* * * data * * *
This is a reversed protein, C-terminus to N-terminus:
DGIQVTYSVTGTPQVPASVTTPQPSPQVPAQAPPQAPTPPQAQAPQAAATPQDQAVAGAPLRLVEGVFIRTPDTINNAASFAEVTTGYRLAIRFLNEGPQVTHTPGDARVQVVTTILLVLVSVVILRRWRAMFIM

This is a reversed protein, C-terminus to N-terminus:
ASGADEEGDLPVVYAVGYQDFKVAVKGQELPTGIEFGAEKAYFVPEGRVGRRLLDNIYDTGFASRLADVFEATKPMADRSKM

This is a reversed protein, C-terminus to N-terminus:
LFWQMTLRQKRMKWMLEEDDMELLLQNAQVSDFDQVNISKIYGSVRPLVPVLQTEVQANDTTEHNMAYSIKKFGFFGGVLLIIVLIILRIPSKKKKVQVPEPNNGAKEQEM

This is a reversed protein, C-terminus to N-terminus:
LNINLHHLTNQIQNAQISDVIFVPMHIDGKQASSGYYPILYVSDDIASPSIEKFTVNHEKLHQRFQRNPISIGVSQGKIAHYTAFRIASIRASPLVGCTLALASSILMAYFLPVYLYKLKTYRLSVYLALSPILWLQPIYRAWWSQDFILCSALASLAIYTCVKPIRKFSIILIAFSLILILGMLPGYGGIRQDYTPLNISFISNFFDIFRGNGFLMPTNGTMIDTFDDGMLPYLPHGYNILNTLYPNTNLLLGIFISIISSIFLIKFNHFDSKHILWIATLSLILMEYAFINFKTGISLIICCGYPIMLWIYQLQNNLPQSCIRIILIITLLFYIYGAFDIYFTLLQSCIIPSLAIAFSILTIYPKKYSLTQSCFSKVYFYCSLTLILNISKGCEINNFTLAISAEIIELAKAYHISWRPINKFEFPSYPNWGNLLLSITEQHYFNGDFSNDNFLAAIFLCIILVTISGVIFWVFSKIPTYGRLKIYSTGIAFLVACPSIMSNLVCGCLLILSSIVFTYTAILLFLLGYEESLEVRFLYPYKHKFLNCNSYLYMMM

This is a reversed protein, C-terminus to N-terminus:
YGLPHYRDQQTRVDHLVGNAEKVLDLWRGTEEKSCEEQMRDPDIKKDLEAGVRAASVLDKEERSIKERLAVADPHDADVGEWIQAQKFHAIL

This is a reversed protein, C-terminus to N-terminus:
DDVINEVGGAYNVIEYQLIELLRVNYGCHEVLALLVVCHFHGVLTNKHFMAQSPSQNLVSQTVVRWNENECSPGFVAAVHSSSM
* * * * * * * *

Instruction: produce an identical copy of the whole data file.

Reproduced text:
This is a reversed protein, C-terminus to N-terminus:
DGIQVTYSVTGTPQVPASVTTPQPSPQVPAQAPPQAPTPPQAQAPQAAATPQDQAVAGAPLRLVEGVFIRTPDTINNAASFAEVTTGYRLAIRFLNEGPQVTHTPGDARVQVVTTILLVLVSVVILRRWRAMFIM

This is a reversed protein, C-terminus to N-terminus:
ASGADEEGDLPVVYAVGYQDFKVAVKGQELPTGIEFGAEKAYFVPEGRVGRRLLDNIYDTGFASRLADVFEATKPMADRSKM

This is a reversed protein, C-terminus to N-terminus:
LFWQMTLRQKRMKWMLEEDDMELLLQNAQVSDFDQVNISKIYGSVRPLVPVLQTEVQANDTTEHNMAYSIKKFGFFGGVLLIIVLIILRIPSKKKKVQVPEPNNGAKEQEM

This is a reversed protein, C-terminus to N-terminus:
LNINLHHLTNQIQNAQISDVIFVPMHIDGKQASSGYYPILYVSDDIASPSIEKFTVNHEKLHQRFQRNPISIGVSQGKIAHYTAFRIASIRASPLVGCTLALASSILMAYFLPVYLYKLKTYRLSVYLALSPILWLQPIYRAWWSQDFILCSALASLAIYTCVKPIRKFSIILIAFSLILILGMLPGYGGIRQDYTPLNISFISNFFDIFRGNGFLMPTNGTMIDTFDDGMLPYLPHGYNILNTLYPNTNLLLGIFISIISSIFLIKFNHFDSKHILWIATLSLILMEYAFINFKTGISLIICCGYPIMLWIYQLQNNLPQSCIRIILIITLLFYIYGAFDIYFTLLQSCIIPSLAIAFSILTIYPKKYSLTQSCFSKVYFYCSLTLILNISKGCEINNFTLAISAEIIELAKAYHISWRPINKFEFPSYPNWGNLLLSITEQHYFNGDFSNDNFLAAIFLCIILVTISGVIFWVFSKIPTYGRLKIYSTGIAFLVACPSIMSNLVCGCLLILSSIVFTYTAILLFLLGYEESLEVRFLYPYKHKFLNCNSYLYMMM

This is a reversed protein, C-terminus to N-terminus:
YGLPHYRDQQTRVDHLVGNAEKVLDLWRGTEEKSCEEQMRDPDIKKDLEAGVRAASVLDKEERSIKERLAVADPHDADVGEWIQAQKFHAIL

This is a reversed protein, C-terminus to N-terminus:
DDVINEVGGAYNVIEYQLIELLRVNYGCHEVLALLVVCHFHGVLTNKHFMAQSPSQNLVSQTVVRWNENECSPGFVAAVHSSSM